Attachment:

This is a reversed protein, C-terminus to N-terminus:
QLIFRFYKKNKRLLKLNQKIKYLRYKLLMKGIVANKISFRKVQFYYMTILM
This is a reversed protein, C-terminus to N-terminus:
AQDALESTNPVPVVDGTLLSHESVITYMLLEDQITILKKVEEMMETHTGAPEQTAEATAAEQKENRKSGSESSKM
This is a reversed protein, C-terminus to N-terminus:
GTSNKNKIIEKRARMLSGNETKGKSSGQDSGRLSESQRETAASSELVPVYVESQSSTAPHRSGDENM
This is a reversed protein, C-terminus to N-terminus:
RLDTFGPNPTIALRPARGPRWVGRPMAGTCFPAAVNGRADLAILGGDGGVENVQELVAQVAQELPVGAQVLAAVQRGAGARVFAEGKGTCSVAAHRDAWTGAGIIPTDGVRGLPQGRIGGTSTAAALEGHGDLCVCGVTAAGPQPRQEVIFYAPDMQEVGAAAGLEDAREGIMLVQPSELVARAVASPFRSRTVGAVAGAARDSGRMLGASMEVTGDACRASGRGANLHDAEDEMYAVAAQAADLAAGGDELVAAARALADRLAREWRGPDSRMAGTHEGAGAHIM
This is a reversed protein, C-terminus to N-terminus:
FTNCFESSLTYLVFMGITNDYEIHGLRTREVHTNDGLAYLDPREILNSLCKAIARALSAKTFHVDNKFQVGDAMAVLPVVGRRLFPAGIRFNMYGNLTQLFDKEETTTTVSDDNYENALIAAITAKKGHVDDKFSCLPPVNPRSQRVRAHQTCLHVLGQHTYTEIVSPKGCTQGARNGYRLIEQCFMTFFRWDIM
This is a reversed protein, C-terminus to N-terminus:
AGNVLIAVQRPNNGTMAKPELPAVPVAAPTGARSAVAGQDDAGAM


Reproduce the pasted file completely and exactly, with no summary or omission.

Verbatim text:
This is a reversed protein, C-terminus to N-terminus:
QLIFRFYKKNKRLLKLNQKIKYLRYKLLMKGIVANKISFRKVQFYYMTILM
This is a reversed protein, C-terminus to N-terminus:
AQDALESTNPVPVVDGTLLSHESVITYMLLEDQITILKKVEEMMETHTGAPEQTAEATAAEQKENRKSGSESSKM
This is a reversed protein, C-terminus to N-terminus:
GTSNKNKIIEKRARMLSGNETKGKSSGQDSGRLSESQRETAASSELVPVYVESQSSTAPHRSGDENM
This is a reversed protein, C-terminus to N-terminus:
RLDTFGPNPTIALRPARGPRWVGRPMAGTCFPAAVNGRADLAILGGDGGVENVQELVAQVAQELPVGAQVLAAVQRGAGARVFAEGKGTCSVAAHRDAWTGAGIIPTDGVRGLPQGRIGGTSTAAALEGHGDLCVCGVTAAGPQPRQEVIFYAPDMQEVGAAAGLEDAREGIMLVQPSELVARAVASPFRSRTVGAVAGAARDSGRMLGASMEVTGDACRASGRGANLHDAEDEMYAVAAQAADLAAGGDELVAAARALADRLAREWRGPDSRMAGTHEGAGAHIM
This is a reversed protein, C-terminus to N-terminus:
FTNCFESSLTYLVFMGITNDYEIHGLRTREVHTNDGLAYLDPREILNSLCKAIARALSAKTFHVDNKFQVGDAMAVLPVVGRRLFPAGIRFNMYGNLTQLFDKEETTTTVSDDNYENALIAAITAKKGHVDDKFSCLPPVNPRSQRVRAHQTCLHVLGQHTYTEIVSPKGCTQGARNGYRLIEQCFMTFFRWDIM
This is a reversed protein, C-terminus to N-terminus:
AGNVLIAVQRPNNGTMAKPELPAVPVAAPTGARSAVAGQDDAGAM